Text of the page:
So THAT'S Where Tequila Comes From

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Before you even think about licking your hand, sprinkling some salt and downing a shot of tequila, there is something you need to know: that’s not how you’re supposed to drink tequila.

Downing tequila in that way was common when cheap tequila dominated the market, but things have changed our tequila options have improved to the point where we can slowly sip the better tequilas.

And if you knew where tequila came from, you might give this Mexican liquor a little more respect. There’s a whole lot of work that goes into making tequila back breaking work, too. And it all starts with the most impressive of all succulents, the blue agave plant that famously grows in the state of Jalisco, Mexico. (It also grows in the states of Colima, Nayarit and Aguascalientes, but the majority of Mexico’s agave comes from Jalisco.)

Blue agaves are large plants that thrive mostly in the highlands of Jalisco, where 80 percent of Mexican blue agave grows, and where most of the country's tequila distilleries are located.

The pina protected by tall, spiny leaves is the heart of the blue agave plant. A mature pina, once the leaves are removed, can weigh anywhere between 80-200 pounds. The high production of sugars in the core of the plant is why this plant is used in the production of alcoholic beverages. (Blue agave is also used to make mezcal.)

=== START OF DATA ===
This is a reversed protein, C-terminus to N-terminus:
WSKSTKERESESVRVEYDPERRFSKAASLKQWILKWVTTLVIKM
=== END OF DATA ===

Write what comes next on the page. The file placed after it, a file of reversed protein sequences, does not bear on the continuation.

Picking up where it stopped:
A jimador is not only skilled at harvesting the pina, but also at identifying which pina is actually ripe. This is a difficult task since the pina is surrounded by thick, spiny leaves and because agave plants mature at different rates. The jimador uses a coa, a long wooden handle with a sharp circle cutting blade at the bottom, to cut the leaves off of the agave plant and harvest the pina.

Steaming not only softens the pina making it easier to mash and extract the juice from the fruit but it also converts complex carbohydrates into simple fermentable sugars.

The juice is what's later fermented to make tequila. Some premium tequilas still use the “tahona” process a 2 ton volcanic stone that crushes the shredded, cooked agave but mechanical processes are commonly used these days to separate the fiber from the juice.

The agave juices ferment for several days, allowing the sugars to convert into alcohol. After that process, the liquor is distilled at least twice amping up the alcohol content and making it the tequila we know and love.

After the distillation, tequila is bottled and ready for sale. Quality tequila should not be taken back as a shot, masked with salt and lime, but sipped and enjoyed for the robust liquor that it is.

Source: Huffingtonpost